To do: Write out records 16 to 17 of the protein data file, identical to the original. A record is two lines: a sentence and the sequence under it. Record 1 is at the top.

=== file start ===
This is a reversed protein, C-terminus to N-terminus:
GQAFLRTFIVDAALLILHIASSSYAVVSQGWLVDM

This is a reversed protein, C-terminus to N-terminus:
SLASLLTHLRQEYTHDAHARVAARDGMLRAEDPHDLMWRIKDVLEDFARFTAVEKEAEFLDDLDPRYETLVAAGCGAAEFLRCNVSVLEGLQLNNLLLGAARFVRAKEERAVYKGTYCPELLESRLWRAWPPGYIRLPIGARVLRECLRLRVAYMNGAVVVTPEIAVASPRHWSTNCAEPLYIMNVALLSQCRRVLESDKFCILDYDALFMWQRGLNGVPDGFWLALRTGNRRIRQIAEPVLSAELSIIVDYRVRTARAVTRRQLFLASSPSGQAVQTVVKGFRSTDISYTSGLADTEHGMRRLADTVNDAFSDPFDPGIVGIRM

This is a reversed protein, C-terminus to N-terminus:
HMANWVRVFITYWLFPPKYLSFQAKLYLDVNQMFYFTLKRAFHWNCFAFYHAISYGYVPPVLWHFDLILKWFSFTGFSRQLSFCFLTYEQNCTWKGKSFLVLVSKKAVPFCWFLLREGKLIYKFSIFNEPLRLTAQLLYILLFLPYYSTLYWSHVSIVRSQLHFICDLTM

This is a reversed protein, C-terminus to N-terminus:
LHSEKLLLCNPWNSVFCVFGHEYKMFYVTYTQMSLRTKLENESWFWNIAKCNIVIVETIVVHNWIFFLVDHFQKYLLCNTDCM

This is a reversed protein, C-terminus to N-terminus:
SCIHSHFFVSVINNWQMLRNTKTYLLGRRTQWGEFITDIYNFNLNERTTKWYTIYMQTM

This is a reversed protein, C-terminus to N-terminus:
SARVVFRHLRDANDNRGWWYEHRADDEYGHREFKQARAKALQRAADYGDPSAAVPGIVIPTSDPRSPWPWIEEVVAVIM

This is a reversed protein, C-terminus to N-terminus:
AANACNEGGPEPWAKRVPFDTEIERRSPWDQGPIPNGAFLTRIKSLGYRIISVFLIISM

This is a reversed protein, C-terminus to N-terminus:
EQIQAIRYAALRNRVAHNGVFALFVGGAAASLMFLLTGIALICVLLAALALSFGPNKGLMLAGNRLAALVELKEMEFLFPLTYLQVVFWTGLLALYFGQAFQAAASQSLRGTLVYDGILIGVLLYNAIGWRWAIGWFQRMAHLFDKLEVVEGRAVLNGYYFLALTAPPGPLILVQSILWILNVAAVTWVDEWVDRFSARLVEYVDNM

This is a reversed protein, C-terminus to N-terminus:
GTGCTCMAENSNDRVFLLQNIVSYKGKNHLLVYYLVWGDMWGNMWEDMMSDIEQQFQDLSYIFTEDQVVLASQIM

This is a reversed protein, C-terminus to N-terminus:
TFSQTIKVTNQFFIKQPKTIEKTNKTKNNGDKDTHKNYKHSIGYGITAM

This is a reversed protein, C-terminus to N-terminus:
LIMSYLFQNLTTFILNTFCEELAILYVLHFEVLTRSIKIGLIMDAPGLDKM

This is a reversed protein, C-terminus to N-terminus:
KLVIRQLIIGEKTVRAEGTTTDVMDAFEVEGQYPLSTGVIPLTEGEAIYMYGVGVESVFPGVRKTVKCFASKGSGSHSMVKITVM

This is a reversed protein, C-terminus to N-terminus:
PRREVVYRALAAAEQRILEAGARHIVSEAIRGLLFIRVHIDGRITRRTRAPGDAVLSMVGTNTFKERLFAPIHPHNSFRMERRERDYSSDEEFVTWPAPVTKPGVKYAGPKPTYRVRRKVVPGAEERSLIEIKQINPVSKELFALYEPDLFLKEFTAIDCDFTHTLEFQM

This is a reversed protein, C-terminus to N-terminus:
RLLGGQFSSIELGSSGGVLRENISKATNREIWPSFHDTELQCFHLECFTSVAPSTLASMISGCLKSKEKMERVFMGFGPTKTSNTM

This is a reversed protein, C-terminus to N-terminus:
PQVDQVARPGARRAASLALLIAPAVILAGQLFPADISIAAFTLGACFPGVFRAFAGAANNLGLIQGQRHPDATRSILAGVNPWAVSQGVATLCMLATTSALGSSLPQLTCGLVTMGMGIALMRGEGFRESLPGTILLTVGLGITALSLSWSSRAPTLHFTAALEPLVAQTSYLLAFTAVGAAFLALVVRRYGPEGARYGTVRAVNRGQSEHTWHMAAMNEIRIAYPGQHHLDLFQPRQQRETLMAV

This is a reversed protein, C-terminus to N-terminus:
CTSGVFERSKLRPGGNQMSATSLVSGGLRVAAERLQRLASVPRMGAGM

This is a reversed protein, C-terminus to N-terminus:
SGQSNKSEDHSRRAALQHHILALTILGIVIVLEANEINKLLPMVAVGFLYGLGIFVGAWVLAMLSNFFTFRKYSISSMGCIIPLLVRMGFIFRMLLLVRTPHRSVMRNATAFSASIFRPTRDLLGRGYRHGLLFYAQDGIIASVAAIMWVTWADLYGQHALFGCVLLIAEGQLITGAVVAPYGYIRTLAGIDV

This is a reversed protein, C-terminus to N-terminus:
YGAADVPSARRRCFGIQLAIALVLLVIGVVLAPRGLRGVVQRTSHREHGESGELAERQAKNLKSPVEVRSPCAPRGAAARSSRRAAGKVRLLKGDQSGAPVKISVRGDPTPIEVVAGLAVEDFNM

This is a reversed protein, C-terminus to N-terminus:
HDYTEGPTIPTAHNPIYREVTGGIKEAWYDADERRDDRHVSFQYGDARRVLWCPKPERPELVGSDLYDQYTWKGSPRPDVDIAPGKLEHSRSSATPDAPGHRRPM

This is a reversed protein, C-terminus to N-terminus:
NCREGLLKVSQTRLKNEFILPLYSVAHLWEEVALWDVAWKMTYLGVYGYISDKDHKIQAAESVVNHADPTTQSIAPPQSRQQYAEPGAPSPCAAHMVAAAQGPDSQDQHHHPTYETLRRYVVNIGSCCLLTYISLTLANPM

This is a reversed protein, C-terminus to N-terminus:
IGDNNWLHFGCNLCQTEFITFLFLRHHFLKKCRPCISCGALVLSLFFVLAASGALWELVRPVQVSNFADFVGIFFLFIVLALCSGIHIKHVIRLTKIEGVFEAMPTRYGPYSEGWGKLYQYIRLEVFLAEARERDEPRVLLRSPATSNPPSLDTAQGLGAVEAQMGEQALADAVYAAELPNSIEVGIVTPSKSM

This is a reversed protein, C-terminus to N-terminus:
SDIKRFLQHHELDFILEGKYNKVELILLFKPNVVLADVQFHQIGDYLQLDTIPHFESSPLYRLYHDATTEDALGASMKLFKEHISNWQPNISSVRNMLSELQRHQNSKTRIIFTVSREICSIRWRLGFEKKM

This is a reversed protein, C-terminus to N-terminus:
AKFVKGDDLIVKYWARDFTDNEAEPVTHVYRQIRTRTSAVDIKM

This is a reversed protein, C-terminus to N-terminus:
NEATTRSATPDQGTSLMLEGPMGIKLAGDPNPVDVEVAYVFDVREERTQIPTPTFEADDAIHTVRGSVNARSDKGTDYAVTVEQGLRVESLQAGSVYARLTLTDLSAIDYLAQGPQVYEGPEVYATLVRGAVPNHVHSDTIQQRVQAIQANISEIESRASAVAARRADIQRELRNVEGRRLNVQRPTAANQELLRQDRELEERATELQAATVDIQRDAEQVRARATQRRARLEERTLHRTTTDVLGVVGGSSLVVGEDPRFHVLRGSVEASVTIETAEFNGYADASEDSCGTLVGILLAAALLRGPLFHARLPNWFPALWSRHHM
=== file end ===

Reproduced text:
This is a reversed protein, C-terminus to N-terminus:
CTSGVFERSKLRPGGNQMSATSLVSGGLRVAAERLQRLASVPRMGAGM

This is a reversed protein, C-terminus to N-terminus:
SGQSNKSEDHSRRAALQHHILALTILGIVIVLEANEINKLLPMVAVGFLYGLGIFVGAWVLAMLSNFFTFRKYSISSMGCIIPLLVRMGFIFRMLLLVRTPHRSVMRNATAFSASIFRPTRDLLGRGYRHGLLFYAQDGIIASVAAIMWVTWADLYGQHALFGCVLLIAEGQLITGAVVAPYGYIRTLAGIDV